England has made wine since the time of the Romans and is currently on a steep upward trajectory.
English wine can be broadly divided into two categories. For many years, English winemaking was dominated by table wines made from grape varieties that were especially suitable for the English climate, which for grape-ripening is particularly challenging. Mainstream varieties such as Chardonnay, Sauvignon Blanc, Merlot and Cabernet Sauvignon would rarely (if ever) ripen in our climate. Therefore, English winemakers planted Bacchus, Solaris, Seyval Blanc, Rondo, Dornfelder etc. All of these varieties are designed to ripen in a relatively cool climate and be resistant to disease in a damp environment.
Over the last 20 years, increasingly English winemaking has embraced sparkling wine, using mainly Chardonnay & Pinot Noir and making wine in the "traditional method". Both the method of production and the grape varieties are identical to that used in Champagne. The results are spectacularly successful with English sparkling wines winning many international awards.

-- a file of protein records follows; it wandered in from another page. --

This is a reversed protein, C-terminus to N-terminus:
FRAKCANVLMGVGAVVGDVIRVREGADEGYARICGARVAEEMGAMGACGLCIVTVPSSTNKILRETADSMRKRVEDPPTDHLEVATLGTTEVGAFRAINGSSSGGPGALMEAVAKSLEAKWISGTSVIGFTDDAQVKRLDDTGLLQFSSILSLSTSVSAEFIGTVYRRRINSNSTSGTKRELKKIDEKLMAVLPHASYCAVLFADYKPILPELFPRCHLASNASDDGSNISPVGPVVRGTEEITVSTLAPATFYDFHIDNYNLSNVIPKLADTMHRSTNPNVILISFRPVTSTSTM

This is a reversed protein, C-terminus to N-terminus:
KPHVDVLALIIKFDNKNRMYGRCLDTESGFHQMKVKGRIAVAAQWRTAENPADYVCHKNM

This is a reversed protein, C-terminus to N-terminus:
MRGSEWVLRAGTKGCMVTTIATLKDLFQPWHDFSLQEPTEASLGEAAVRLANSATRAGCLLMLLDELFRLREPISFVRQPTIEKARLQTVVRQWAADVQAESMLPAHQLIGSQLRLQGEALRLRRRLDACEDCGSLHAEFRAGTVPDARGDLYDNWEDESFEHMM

Climate change has had a major impact on the entire industry. Warmer weather means grape ripen better, producing better quality wine.
Whilst internationally, English wine production remains very small, production has more than doubled over the last 10 years, with quality increasing all the time.
Join us on Saint George's Day, as we sample English sparkling, white, rosé and even red wine, including some great wines made in Shropshire.
See for yourself just how well English wine has developed, all accompanied by some suitably English snacks.
Local Wine Schools in the Press
'The best wine courses and classes in the UK'
'Londons loveliest wine tasting classes'